Fewer pupils permanently excluded from school
The number of pupils permanently excluded from school in England fell by more than 11% last year.
Department for Education figures show 5,080 pupils were expelled in 2010-11, down from 5,740 the year before and more than 9,000 in 2005-6.
More than two thirds of the permanently excluded pupils had special needs.
Maggie Atkinson, Children's Commissioner for England, welcomed the figures but voiced concern that certain groups were over-represented.
Fixed-period exclusions fell 2.2% to 324,110 in the year to 2010-11 and from 425,600 in 2006-7.
Persistent disruptive behaviour was the most common reason given for exclusion, accounting for 33.7% of permanent exclusions and 24.8% of fixed-period exclusions.
Pupils with special needs were nine times more likely to be permanently excluded.
Pupils on free school meals were nearly four times more likely to be permanently excluded and three times more likely to get a fixed-term exclusion.
Boys were about three times more likely to be excluded than girls and were more likely to be excluded at a younger age.
Very few girls were excluded from primary school.
The peak in exclusions for both sexes is at ages 13 and 14 - 52% of permanent exclusions are in this age group.
The majority of permanent exclusions were of white British pupils, with 3,670 expelled last year.
And 210 pupils of black Caribbean origin were permanently excluded last year, making individuals in this group almost three times more likely to be excluded than the rest of the school population.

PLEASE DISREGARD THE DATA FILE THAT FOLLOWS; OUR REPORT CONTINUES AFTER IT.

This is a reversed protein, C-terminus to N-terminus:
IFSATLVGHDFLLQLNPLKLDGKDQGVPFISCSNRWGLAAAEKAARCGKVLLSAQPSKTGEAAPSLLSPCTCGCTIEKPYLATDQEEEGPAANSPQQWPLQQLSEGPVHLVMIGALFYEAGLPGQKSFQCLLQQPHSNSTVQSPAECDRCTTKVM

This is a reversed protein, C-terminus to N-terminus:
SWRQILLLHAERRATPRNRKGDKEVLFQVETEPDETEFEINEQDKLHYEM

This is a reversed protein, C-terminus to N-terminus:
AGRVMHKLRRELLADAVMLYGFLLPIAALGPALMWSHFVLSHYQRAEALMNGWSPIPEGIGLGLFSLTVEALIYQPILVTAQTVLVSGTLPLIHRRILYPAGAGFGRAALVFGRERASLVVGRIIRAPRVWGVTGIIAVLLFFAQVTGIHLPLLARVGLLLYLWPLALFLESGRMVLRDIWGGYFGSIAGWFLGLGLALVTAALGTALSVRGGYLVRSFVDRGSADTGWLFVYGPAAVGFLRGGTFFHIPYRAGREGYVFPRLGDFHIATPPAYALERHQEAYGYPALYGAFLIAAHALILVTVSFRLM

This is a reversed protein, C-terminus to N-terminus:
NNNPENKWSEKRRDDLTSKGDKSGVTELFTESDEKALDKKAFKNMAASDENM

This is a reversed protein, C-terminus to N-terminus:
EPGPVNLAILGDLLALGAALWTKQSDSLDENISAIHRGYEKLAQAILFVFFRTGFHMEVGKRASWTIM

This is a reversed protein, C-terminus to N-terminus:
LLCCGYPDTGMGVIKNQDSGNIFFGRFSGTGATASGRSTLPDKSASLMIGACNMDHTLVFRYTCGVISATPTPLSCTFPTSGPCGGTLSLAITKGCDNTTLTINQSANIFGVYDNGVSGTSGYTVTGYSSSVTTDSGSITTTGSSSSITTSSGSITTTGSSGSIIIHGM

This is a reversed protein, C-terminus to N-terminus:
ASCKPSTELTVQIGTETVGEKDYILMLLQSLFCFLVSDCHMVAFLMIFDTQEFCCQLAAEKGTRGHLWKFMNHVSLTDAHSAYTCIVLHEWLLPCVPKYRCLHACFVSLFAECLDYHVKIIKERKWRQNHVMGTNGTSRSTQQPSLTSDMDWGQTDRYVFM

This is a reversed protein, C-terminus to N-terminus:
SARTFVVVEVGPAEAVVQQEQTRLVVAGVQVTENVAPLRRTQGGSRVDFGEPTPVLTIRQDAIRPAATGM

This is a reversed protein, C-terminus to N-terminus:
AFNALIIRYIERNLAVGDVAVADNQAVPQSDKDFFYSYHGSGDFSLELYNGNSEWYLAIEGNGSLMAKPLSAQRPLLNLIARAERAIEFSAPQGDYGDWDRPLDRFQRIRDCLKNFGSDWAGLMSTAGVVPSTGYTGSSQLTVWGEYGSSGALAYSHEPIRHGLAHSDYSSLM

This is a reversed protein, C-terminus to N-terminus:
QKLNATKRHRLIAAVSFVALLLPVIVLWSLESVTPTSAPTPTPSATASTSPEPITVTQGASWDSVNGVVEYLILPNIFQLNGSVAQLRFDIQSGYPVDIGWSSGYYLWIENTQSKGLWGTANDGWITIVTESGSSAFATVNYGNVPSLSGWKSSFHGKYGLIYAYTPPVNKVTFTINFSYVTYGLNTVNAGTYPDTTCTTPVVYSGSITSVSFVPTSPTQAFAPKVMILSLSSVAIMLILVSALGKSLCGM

Ms Atkinson said: "Many of these children are vulnerable because of who they are, and because of challenges already present in their lives. Excluding them often only serves to exacerbate their vulnerability."
She promised her continuing School Exclusions Inquiry would "challenge policymakers, parents, school and sector leaders to practise what the best schools are doing to ensure that children at risk of being excluded are identified early, do not miss out on their education and are taught in the most appropriate environment for their needs".
Russell Hobby, of National Association of Head Teachers, said: "It is good news that exclusions continue to decline. This is driven by spotting young people's behaviour problems early and getting expert support. It is also helped by schools working closely together to support each other.
Chris Keates, general secretary of the NASUWT teachers' union, also welcomed the figures, which she said reflected a decade of "sanctions to support teachers in tackling pupil indiscipline".
But she added: "This trend may not continue as... the majority of teachers do not believe the sanctions introduced by the coalition government will support them in maintaining high standards of pupil behaviour.
National Union of Teachers deputy general secretary Kevin Courtney said: "These figures are from before the massive cuts to local authority services that support children with special educational needs and black and minority ethnic pupils.
"Teachers do everything they can to keep their pupils in school but the government's cuts and rising poverty levels are making this increasingly difficult."
A Department for Education spokeswoman said: "One of the government's key priorities is to improve behaviour in the classroom.
"We have given teachers more powers to ensure the balance of authority lies with the adult rather than the child and given head teachers more discretion about when to expel a persistently disruptive pupil.
"We are also working to improve the quality of education for these children who have been excluded. Being expelled should not mean being condemned to a third-rate education as it so often has in the past."